Named after the newspaper started by Dr. B.R. Ambedkar – an undisputed leader of the so-called untouchables in India - the Mooknayak journalism award will be given annually to exceptional media personalities.  

The announcement coincides with the 130th birth anniversary of Dr. Ambedkar.  

Mooknayak, which literally means "leader of the voiceless," was launched in January, 1920 and gave a platform to the Dalit community that continues to suffer caste-based oppression within the Hindu society.  

The first award will be given to Hartosh Singh Bal, a New Delhi-based political editor of The Caravan magazine, which has done many challenging stories under a right wing Hindu fascist regime. Press freedom is under great risk in the current political environment in the world’s so called largest democracy.  

The award will be presented to Bal at an appropriate time and location once the COVID 19 restrictions are over.  

Radical Desi is an online magazine that covers alternative politics.  

 

 

Activists came together on the international workers’ day outside the Indian Visa and Passport Application Center in Surrey, to remember more than 300 farmers who have laid down their lives during the ongoing agitation.  

Indian farmers have been camping on the borders of New Delhi since November against controversial farm laws which have been passed by the ruling right wing Hindu nationalist BJP government.  

The farmers believe that these laws are going to harm their livelihood and increase corporate control over the agro industry.  

Organized by Indians Abroad for Pluralist India (IAPI), the vigil was held on Saturday, May 1.  

The event began with a moment of silence for not only the Indian farmers who have lost their lives during the struggle, but also thousands of healthcare workers who have died in the line of duty all over the world because of the pandemic.  

The speakers unanimously called for the repeal of Indian farm laws and raised slogans in solidarity with the Indian farmers. They also expressed their apprehension over how COVID 19 is being used by the Indian government to push the whole issue under the rug.  

Among those who spoke on the occasion were famous poet Sherry Duggal, social justice activists Imtiaz Popat, Annie Ohana and Dupinder Kaur Saran, besides IAPI spokesman Gurpreet Singh.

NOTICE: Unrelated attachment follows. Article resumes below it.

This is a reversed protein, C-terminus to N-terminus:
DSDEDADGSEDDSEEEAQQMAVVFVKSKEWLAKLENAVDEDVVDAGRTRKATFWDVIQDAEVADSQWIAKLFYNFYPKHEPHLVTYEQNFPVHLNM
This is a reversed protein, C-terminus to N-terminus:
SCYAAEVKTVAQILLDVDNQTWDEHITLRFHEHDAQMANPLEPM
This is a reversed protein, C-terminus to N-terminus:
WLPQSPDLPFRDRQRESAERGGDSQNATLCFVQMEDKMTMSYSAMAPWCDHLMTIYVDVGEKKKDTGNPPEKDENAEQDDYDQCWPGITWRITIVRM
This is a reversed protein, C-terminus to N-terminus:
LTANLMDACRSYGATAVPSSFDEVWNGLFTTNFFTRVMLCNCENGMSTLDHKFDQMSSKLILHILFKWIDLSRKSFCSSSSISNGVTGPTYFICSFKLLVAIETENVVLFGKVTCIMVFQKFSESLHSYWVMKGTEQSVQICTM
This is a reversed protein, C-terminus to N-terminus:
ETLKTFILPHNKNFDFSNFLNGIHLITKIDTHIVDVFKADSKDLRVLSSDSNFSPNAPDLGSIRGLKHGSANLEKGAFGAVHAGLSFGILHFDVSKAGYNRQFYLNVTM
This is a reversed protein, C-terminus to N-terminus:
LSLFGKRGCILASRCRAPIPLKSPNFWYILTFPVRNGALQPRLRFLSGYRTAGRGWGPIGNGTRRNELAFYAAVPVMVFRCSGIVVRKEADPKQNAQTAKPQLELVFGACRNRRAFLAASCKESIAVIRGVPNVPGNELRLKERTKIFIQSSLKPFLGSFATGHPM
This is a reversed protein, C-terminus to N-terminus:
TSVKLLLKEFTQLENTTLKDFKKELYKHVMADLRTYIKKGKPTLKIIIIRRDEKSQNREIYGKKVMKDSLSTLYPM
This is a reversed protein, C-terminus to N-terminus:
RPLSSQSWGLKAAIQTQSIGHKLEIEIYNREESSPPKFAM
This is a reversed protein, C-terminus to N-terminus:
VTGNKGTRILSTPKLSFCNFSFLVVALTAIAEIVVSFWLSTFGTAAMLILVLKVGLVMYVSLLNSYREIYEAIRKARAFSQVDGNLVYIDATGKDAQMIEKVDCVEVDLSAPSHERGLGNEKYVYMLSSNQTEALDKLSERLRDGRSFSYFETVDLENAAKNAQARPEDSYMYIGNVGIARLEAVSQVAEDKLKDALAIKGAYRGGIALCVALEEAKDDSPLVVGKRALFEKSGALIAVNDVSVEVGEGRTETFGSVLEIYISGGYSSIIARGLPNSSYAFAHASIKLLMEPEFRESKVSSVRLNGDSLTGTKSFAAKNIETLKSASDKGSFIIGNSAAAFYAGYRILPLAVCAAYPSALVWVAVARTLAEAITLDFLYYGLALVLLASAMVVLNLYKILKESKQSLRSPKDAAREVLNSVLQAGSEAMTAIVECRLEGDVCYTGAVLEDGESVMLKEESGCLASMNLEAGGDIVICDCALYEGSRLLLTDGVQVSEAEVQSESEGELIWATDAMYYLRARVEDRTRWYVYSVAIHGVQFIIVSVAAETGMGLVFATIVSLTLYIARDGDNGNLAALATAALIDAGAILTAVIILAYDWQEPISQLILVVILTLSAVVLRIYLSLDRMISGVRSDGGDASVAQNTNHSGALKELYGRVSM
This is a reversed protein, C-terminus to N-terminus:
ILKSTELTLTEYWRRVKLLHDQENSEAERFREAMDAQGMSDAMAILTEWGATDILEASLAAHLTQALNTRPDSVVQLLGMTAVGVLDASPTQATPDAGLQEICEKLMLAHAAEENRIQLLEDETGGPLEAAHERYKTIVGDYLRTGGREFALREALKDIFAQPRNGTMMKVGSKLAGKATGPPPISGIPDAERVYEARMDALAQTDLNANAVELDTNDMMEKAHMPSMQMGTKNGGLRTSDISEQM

Sherry recited one of her two poems dedicated to the farmers on the occasion.  

Annie Ohana, an anti-racism educator who was instrumental behind the statement made by BC Teachers Federation in support of Indian farmers, honoured Sherry, Imtiaz and Dupinder with Radical Desi medals of courage on behalf of IAPI.  

Radical Desi is an online magazine that covers alternative politics and is a media partner of IAPI. Annie is the past recipient of the Radical Desi medal.  

The three individuals were honoured for standing up for the farmers. Imtiaz had spoken in support of a motion that was passed by the Vancouver City Council in solidarity with Indian farmers, while Dupinder had mobilized people to write letters to the Council, asking it to adopt the motion and hold peaceful demonstrations all over Greater Vancouver.  

While Imtiaz is associated with Coalition Against Bigotry, Dupinder is part of Guru Nanak Free Kitchen and One Voice.  

IAPI wanted to send a strong message to the Indian government by honouring these three individuals from different faiths, and to let the world know that it is not a religious issue, as the Indian establishment is trying to make everyone believe. The BJP government has portrayed the farmers' movement as "separatist and anti-national", by polarizing the Hindu majority against the Sikhs, whereas people from all the religious communities are united and together in this issue.  

Likewise, the IAPI believes that the supporters in Canada of Khalistan, an imaginary separate Sikh state, were also hurting the cause of Indian peasantry, by trying to appropriate the agitation.   

 

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Hands Against Racism (HAR), which was launched on the birth anniversary of the late Martin Luther King Jr. in 2015 has now been by acknowledged by the fastest growing municipality with a sizable population of South Asians and other minority groups.  

Started by the Burnaby-based Spice Radio, the campaign encourages participants to dip their hands in colour and leave a palm print on a white sheet of paper alongside a message against bigotry. It coincides with Holi, an Indian festival of colours. Spice Radio CEO Shushma Datt, who is of Indian origin, initiated the campaign to raise awareness about the growing hate in North America.  

This year saw a spike in anti-Asian racism in the light of COVID 19 that started from China and eventually spread to other parts of the world.  

The notice of motion recognizing HAR was unanimously passed by the City of Surrey.   

Jack Singh Hundial, the South Asian councillor, was instrumental behind the motion. Hundial, who is a strong voice for social justice, had moved a motion asking the city to formally acknowledge that it sits on indigenous land. However, the motion was rejected by the Mayor much to the dismay of the First Nations.  

Early this year, Hundial and his council teammate Brenda Locke had gone to the Spice Radio station to participate in HAR.  

Locke, too, has stood against a controversial anti-religion bill passed by Quebec National Assembly. Bill 21 bars public employees from wearing religious symbols. This has hit hard turbaned Sikhs and Muslim women with head coverings, and has intensified hate attacks against them in a charged political environment.  

Surrey follows the cities of Vancouver, Burnaby and New Westminster, which have already recognized HAR. Prime Minister Justin Trudeau and BC Premier John Horgan have also participated in the campaign that continues to grow with each passing year.